A Louis Vuitton travel trunk was a hotly contested item. The gentleman’s trunk, circa 1920, was rare and complete with a front section that was hinged and two doors swung open to reveal a bank of two drawers. With minor wear to the exterior and an extremely clean interior, the lot opened between estimates at $6,500. Several telephone and Internet bidders chased the lot, along with a couple in the gallery. Bidding was fast- paced, with it hammering down to a phone bidder at more than triple the high estimate, realizing $24,150.
Several Arts and Crafts items were offered during the sale, with many of them having come from a cottage on Maine’s Sebago Lake. Veilleux explained that items had been left in the home by the previous owners and the current homeowners were in the process of redecorating. The item that attracted the most attention was a rare Gustav Stickley floor lamp with a massive oak base outfitted with wrought iron straps and a reticulated copper over slag glass shade. The piece bore Stickley stamped mark on one of the iron straps. Four telephone bidders were lined up as the lot opened at $3,000 and bounced back and forth rapidly to a selling price of $16,100, more than three times the high estimate.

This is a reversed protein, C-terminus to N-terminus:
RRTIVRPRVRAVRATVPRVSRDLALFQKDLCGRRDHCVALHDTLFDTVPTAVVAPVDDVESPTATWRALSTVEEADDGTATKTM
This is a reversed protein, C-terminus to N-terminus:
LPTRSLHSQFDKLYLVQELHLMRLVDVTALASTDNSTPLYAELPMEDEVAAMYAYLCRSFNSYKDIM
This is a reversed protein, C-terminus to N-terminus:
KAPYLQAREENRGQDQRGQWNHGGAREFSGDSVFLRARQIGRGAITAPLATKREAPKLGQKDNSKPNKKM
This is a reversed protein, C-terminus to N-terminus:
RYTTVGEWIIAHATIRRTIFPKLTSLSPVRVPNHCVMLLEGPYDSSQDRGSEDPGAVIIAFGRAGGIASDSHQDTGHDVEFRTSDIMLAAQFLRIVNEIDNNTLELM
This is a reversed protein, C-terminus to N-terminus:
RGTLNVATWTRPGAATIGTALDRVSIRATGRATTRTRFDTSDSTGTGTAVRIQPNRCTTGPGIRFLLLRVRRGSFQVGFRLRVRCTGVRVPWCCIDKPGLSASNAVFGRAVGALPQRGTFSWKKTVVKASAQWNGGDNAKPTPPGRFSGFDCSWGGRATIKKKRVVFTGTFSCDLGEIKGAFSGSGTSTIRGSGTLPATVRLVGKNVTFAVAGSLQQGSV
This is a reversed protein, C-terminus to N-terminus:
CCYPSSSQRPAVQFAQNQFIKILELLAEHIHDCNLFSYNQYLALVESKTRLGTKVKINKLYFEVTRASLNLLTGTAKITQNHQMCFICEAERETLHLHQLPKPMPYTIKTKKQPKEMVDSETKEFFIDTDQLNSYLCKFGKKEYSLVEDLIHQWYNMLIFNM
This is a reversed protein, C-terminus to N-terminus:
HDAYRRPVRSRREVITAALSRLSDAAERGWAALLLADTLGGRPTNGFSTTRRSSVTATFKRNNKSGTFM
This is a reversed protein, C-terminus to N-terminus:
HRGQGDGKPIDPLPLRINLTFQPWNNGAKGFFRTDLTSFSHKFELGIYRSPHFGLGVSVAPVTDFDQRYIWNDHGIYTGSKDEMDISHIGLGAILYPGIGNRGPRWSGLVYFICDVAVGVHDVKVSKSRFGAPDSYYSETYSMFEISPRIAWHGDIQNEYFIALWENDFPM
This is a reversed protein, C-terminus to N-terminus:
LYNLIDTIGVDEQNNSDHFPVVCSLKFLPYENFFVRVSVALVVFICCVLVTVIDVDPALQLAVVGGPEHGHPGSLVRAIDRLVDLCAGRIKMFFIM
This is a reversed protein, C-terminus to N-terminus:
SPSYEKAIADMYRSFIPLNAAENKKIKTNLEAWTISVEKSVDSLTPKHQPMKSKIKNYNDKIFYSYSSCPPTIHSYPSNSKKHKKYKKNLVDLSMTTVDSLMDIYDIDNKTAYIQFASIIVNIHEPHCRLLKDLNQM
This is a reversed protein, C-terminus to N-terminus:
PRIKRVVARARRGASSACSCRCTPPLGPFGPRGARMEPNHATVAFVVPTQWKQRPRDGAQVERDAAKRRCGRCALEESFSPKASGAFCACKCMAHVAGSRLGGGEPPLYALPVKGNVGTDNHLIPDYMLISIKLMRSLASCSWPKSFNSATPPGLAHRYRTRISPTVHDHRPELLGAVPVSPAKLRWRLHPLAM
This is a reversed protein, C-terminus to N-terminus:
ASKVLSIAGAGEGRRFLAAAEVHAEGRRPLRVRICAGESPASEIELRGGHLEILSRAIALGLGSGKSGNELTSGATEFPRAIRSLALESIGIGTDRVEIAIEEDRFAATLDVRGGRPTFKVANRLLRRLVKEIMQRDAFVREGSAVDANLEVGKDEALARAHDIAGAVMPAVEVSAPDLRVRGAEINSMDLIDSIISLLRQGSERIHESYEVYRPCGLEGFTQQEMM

A large Walrath art pottery vase went out at $5,175, while a copper Roycroft porch light sold for $1,725.
A 14-piece gold vanity set, comprising everything from makeup jars to hand mirrors, was engraved with the initials ABS, was consigned from the estate of Anne Bigelow Stern and was estimated at $8/12,000. Several in the crowd were determined to take the set home and they bid it to $15,000. It was a phone bidder, however, that ultimately claimed the lot at $18,400.
Jewelry included a platinum, emerald and diamond ring that went out below estimate at $33,925, while a pair of earrings with large drop pendant South Sea pearls and diamonds brought $8,625.
A Patek Philippe miniature music box in a tortoiseshell and gold case revealed a bird with iridescent feathers when opened. Estimated at $8/12,000, the lot went to $21,850.
A good selection of artwork was sold, with a Seventeenth Century oil on panel depicting an arrangement of brightly colored oranges and other fruit in a Delft-style bowl that was attributed to Gillis Jacobsz Hulsdonck leading the way. The smart-looking painting was another of the lots listing a provenance of Anne Bigelow Stern and it sold in the gallery at $28,750.
A ship’s portrait of the pilot boat Favorita under full sail was attributed to Conrad Freitag. The painting was termed unusual by Veilleux as a black man was depicted on the deck of the vessel. Bidding was quick-paced on the lot, with it selling above estimate at $10,925.